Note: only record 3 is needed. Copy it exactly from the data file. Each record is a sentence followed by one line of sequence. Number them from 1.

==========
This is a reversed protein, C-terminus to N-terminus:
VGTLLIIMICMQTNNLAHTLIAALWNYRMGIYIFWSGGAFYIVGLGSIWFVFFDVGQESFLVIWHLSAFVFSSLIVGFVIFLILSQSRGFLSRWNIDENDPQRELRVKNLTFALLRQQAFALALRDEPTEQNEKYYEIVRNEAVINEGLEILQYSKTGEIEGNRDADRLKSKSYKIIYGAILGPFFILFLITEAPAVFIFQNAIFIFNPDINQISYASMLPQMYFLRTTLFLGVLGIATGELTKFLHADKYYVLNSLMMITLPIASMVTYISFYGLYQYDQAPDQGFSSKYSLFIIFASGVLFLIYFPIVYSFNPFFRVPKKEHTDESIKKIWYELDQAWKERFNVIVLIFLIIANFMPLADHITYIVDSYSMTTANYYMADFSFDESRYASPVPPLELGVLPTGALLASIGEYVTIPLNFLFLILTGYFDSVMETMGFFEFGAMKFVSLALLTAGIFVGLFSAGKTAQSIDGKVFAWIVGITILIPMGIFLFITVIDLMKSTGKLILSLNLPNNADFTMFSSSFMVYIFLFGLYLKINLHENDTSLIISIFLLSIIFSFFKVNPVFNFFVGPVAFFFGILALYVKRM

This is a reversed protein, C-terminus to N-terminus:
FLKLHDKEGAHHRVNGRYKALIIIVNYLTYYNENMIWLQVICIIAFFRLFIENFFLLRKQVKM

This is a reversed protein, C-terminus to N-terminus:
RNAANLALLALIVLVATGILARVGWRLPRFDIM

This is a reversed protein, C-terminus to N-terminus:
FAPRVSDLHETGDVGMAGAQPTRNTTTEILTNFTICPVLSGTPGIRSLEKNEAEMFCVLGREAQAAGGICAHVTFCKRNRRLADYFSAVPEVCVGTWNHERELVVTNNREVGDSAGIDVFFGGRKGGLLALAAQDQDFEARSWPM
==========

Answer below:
This is a reversed protein, C-terminus to N-terminus:
RNAANLALLALIVLVATGILARVGWRLPRFDIM